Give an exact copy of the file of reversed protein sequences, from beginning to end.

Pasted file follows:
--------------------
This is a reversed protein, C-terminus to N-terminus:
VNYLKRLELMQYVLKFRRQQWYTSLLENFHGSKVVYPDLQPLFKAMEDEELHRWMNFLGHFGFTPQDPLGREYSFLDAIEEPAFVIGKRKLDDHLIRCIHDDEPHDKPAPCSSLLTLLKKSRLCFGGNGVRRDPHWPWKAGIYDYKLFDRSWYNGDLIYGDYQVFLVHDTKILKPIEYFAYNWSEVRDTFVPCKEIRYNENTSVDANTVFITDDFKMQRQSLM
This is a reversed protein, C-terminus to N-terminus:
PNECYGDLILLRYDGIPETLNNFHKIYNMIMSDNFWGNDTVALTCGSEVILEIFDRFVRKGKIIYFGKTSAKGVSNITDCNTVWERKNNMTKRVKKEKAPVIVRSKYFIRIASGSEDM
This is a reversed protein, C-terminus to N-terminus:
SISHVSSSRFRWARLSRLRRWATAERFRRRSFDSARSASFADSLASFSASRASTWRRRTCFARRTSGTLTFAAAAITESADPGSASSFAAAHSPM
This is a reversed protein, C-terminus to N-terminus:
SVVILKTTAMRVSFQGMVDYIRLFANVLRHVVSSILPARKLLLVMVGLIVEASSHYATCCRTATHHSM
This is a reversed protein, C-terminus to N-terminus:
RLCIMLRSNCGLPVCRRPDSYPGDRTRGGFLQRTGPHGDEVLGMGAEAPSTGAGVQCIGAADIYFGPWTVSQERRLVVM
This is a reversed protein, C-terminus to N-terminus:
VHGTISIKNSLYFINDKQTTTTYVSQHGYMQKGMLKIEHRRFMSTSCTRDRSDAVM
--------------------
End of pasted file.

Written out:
This is a reversed protein, C-terminus to N-terminus:
VNYLKRLELMQYVLKFRRQQWYTSLLENFHGSKVVYPDLQPLFKAMEDEELHRWMNFLGHFGFTPQDPLGREYSFLDAIEEPAFVIGKRKLDDHLIRCIHDDEPHDKPAPCSSLLTLLKKSRLCFGGNGVRRDPHWPWKAGIYDYKLFDRSWYNGDLIYGDYQVFLVHDTKILKPIEYFAYNWSEVRDTFVPCKEIRYNENTSVDANTVFITDDFKMQRQSLM
This is a reversed protein, C-terminus to N-terminus:
PNECYGDLILLRYDGIPETLNNFHKIYNMIMSDNFWGNDTVALTCGSEVILEIFDRFVRKGKIIYFGKTSAKGVSNITDCNTVWERKNNMTKRVKKEKAPVIVRSKYFIRIASGSEDM
This is a reversed protein, C-terminus to N-terminus:
SISHVSSSRFRWARLSRLRRWATAERFRRRSFDSARSASFADSLASFSASRASTWRRRTCFARRTSGTLTFAAAAITESADPGSASSFAAAHSPM
This is a reversed protein, C-terminus to N-terminus:
SVVILKTTAMRVSFQGMVDYIRLFANVLRHVVSSILPARKLLLVMVGLIVEASSHYATCCRTATHHSM
This is a reversed protein, C-terminus to N-terminus:
RLCIMLRSNCGLPVCRRPDSYPGDRTRGGFLQRTGPHGDEVLGMGAEAPSTGAGVQCIGAADIYFGPWTVSQERRLVVM
This is a reversed protein, C-terminus to N-terminus:
VHGTISIKNSLYFINDKQTTTTYVSQHGYMQKGMLKIEHRRFMSTSCTRDRSDAVM